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Re: Reasonable adjustments when employment has ended?

Postby Scienke » Mon May 15, 2017 7:48 pm

atticus wrote:If that qualifies as such advice by such a person, the bar is set very low. Personally, I think the union is taking the p***.


I fully agree. Sooner or later someone's going to test it out and maybe then we'll see if these penny pinching practices really do constitute proper legal advice.
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Re: Reasonable adjustments when employment has ended?

Postby Hairyloon » Mon May 15, 2017 8:13 pm

Was the union aware of the autism? Is it not they that should have made the reasonable adjustment?
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Re: Reasonable adjustments when employment has ended?

Postby Smouldering Stoat » Mon May 15, 2017 8:18 pm

Alice, Bob, Claire and Dave are all former employees of MegaCorp.

MegaCorp has a policy of supplying paper copies of former employees' references to them on request; but Alice cannot read a paper copy because she is partially-sighted. It may be a reasonable adjustment to send Alice a copy electronically so that she can use her assistive technology.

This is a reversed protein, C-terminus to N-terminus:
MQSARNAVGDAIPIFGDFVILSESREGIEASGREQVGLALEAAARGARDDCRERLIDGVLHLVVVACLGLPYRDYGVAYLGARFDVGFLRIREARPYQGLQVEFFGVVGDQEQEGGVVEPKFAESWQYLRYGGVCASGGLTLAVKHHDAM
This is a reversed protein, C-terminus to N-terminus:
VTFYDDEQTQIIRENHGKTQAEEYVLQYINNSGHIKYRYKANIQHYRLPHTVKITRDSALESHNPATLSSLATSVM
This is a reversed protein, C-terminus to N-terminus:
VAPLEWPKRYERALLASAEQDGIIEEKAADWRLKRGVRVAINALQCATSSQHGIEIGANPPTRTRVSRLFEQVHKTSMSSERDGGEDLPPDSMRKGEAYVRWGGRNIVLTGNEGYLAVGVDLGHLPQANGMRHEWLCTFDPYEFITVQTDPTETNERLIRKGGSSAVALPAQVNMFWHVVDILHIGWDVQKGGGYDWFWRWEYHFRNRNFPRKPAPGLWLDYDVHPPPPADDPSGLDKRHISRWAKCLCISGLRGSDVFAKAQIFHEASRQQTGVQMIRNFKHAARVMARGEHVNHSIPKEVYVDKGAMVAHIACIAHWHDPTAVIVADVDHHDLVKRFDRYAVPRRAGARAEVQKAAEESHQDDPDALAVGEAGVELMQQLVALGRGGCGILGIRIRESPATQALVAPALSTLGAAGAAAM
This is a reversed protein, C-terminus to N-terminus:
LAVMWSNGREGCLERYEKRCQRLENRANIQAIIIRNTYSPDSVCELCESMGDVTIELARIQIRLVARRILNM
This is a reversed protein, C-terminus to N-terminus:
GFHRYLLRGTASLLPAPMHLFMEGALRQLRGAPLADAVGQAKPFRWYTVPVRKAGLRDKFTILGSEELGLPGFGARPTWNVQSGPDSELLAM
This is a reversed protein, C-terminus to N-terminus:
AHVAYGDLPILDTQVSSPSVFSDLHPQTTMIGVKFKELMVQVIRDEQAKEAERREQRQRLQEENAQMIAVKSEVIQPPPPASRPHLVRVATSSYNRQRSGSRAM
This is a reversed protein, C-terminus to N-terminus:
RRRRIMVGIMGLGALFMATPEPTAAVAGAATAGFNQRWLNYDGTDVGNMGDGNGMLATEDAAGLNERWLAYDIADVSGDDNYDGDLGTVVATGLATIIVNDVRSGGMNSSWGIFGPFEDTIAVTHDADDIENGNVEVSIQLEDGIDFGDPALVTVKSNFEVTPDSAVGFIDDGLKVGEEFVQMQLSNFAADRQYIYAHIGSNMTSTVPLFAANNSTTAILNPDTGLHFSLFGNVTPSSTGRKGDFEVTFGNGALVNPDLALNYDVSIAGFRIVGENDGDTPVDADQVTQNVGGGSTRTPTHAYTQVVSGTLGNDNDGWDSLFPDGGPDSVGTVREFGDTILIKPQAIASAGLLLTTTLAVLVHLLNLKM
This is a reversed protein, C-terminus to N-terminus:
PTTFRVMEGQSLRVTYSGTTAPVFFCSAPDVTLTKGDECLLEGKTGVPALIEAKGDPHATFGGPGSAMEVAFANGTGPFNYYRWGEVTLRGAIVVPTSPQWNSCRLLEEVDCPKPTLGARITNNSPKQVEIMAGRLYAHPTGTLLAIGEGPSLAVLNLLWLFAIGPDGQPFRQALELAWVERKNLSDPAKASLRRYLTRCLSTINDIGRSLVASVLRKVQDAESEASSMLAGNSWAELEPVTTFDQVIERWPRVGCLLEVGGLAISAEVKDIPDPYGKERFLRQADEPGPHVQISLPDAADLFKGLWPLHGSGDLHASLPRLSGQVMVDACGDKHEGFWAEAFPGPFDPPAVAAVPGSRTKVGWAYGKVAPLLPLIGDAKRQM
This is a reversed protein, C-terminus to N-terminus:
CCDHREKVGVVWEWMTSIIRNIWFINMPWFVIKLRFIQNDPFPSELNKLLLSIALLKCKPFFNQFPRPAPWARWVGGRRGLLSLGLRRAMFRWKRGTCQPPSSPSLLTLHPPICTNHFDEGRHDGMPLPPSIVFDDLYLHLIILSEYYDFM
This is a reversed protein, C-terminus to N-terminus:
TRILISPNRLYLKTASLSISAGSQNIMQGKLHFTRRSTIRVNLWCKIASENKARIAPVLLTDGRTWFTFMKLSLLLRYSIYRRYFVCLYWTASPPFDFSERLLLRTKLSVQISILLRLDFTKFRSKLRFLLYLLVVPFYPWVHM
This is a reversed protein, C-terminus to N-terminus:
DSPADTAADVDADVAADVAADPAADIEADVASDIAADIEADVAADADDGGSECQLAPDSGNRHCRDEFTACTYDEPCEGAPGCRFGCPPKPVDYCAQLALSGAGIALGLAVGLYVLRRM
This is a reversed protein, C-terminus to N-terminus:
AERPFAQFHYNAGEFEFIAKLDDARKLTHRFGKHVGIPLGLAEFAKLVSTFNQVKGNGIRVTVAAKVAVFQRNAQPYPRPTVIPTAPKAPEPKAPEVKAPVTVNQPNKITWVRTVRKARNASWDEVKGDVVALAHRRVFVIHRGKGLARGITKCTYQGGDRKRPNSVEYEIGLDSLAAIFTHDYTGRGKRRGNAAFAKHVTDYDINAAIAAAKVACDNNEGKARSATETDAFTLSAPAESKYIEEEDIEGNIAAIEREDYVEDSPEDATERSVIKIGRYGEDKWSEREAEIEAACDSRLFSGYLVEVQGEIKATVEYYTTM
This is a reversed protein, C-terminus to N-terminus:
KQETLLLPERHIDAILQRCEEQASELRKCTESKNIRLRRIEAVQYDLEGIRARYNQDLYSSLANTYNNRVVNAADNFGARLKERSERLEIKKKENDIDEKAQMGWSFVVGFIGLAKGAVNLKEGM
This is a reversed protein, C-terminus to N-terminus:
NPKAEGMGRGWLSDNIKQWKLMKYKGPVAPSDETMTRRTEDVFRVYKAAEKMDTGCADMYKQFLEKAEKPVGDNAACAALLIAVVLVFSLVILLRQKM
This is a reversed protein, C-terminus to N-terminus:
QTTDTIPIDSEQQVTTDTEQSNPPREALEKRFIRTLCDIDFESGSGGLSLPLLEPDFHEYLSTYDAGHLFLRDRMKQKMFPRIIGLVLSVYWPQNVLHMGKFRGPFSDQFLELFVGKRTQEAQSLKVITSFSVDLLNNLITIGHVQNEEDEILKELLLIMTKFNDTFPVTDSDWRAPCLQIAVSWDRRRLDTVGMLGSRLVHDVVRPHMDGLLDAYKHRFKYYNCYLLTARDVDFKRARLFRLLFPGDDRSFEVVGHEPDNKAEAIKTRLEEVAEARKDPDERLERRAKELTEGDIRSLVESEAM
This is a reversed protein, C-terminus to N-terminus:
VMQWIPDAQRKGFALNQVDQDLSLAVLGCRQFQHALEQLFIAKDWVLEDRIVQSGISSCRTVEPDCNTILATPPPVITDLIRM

MegaCorp allows retired staff to use a Staff Discount Card. Normally this may only be usable by the retired staff member in person, but Bob cannot do this because he has a physical disability which means he cannot leave his house. It may be a reasonable adjustment to allow Bob's carer to do his shopping using his Discount Card.

MegaCorp's retired employees are invited to a slap-up nosh at which they are presented with a carriage clock. Claire has a philosophical belief that eating meat is wrong. It might be a reasonable adjustment to provide her with a vegetarian meal.

I submit these are reasonable adjustments.